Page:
36203-019.CR2

State Economist Jeffrey Dorfman told the General Assembly Tuesday it does not need to pass another tax cut to grow Georgia’s economy

TIFTON — Jeffrey Dorfman, the state fiscal economist for Georgia and a professor at the University of Georgia College of Agricultural and Environmental Sciences, will serve as the keynote speaker for four of the five locations during the 2020 Georgia Ag Forecast seminar series set for Jan. 21-31.

Dorfman will speak in Macon, Lyons, Bainbridge and Tifton. Todd Southerland, a senior vice president and food and agribusiness industry manager at SunTrust Bank, will be the keynote speaker and provide a more in-depth poultry outlook in Gainesville.

The meetings allow UGA agricultural economists to speak with Georgia farmers, lenders and agribusiness leaders, and provide an assessment of the economic outlook for Georgia’s No. 1 industry, agriculture.

“Right now, economic data are mixed with good and bad news for the future of Georgia’s economy,” Dorfman said. “There is a lot of uncertainty surrounding regulations and how they will impact farmers, agribusinesses, rural communities and Georgia’s overall economy. It’s important to cut through the noise and focus on the fundamentals.”

Dorfman is a nationally known economist and author, having written three books, most recently, “Economics and Management of the Food Industry.” He’s authored more than 90 academic journal articles and a variety of other articles that have been published in trade publications and popular press. He was elected as a fellow by the Agricultural and Applied Economics Association in 2013.

Southerland provides commercial banking solutions to organizations in the food and agribusiness sector.

Economists from the CAES Department of Agricultural and Applied Economics will forecast the 2020 growing season for Georgia producers with an emphasis on Georgia’s major commodities, such as cotton, peanuts and corn.

“Ag Forecast is an important opportunity that the UGA College of Agricultural and Environmental Sciences uses to provide the ag industry with an idea of what it can expect for the upcoming growing season,” CAES Dean Sam Pardue said. “The decisions producers make now will benefit them next year, and that’s why these meetings are important every year.”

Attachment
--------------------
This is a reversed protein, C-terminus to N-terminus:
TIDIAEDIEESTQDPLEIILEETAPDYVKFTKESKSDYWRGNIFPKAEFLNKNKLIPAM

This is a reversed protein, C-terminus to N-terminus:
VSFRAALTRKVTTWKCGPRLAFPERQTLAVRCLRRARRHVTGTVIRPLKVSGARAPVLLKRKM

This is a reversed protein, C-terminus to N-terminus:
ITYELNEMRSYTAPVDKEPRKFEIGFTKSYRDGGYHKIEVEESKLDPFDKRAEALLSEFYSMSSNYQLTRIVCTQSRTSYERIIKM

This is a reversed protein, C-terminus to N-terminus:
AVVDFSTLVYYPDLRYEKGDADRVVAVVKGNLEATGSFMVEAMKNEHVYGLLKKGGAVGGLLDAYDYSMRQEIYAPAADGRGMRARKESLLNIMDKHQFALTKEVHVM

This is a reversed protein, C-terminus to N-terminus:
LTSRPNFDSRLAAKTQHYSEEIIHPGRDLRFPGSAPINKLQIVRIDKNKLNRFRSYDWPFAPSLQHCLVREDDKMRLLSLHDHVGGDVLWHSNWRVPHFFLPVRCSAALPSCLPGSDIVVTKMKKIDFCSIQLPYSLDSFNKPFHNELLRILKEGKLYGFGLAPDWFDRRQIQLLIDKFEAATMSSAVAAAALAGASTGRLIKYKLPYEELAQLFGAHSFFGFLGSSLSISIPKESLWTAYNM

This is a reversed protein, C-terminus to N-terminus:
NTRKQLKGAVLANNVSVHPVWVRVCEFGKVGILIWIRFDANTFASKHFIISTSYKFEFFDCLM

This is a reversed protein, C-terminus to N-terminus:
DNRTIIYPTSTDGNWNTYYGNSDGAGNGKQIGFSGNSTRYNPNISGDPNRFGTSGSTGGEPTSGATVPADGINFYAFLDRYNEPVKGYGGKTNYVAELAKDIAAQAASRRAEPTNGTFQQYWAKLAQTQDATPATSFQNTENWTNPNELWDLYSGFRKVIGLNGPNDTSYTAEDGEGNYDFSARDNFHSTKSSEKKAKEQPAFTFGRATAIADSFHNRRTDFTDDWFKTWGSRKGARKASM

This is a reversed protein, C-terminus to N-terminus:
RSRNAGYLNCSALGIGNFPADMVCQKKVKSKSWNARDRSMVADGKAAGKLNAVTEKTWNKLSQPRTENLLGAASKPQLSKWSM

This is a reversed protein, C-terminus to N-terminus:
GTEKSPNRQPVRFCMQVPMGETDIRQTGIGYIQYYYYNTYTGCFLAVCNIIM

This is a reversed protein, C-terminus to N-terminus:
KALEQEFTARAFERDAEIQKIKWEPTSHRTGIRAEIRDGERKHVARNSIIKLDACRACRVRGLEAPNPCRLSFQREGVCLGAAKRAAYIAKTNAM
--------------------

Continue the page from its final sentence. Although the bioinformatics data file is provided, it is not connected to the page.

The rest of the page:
Adam Rabinowitz, an agricultural economist in the CAES Department of Agricultural and Applied Economics, also will be a guest speaker. While predicting markets and providing an accurate account of the future is not an exact science, Rabinowitz said he and other economists will provide information that will position stakeholders statewide to make the best possible decisions.

“We are in a period of great uncertainty in agriculture, with lasting depressed commodity prices, ongoing trade disputes and a continued recovery from natural disasters,” Rabinowitz said. “As a result of these challenges, it is of great importance that agricultural producers and agribusinesses plan for the upcoming growing season.”

The 2020 Georgia Ag Forecast registration fee is $25 per person and includes a meal. The series will be held on the following dates at the locations below:

♦ Jan. 21: Macon — Georgia Farm Bureau Building

♦ Jan. 23: Gainesville — Jaemor Farms

♦ Jan. 28: Lyons — Toombs County Agri-Center

♦ Jan. 30: Bainbridge — Decatur County Agricultural Center

♦ Jan. 31: Tifton — UGA Tifton Campus Conference Center

The Georgia Ag Forecast seminar series is presented annually by UGA CAES. For more information on the 2020 Georgia Ag Forecast series and to register, visit georgiaagforecast.com.

Stay Informed

(0) comments

Welcome to the discussion.

Keep it Clean. Please avoid obscene, vulgar, lewd, racist or sexually-oriented language.
PLEASE TURN OFF YOUR CAPS LOCK.
Don't Threaten. Threats of harming another person will not be tolerated.
Be Truthful. Don't knowingly lie about anyone or anything.
Be Nice. No racism, sexism or any sort of -ism that is degrading to another person.
Be Proactive. Use the 'Report' link on each comment to let us know of abusive posts.
Share with Us. We'd love to hear eyewitness accounts, the history behind an article.

Thank you for Reading!

Please log in, or sign up for a new account and purchase a subscription to read or post comments.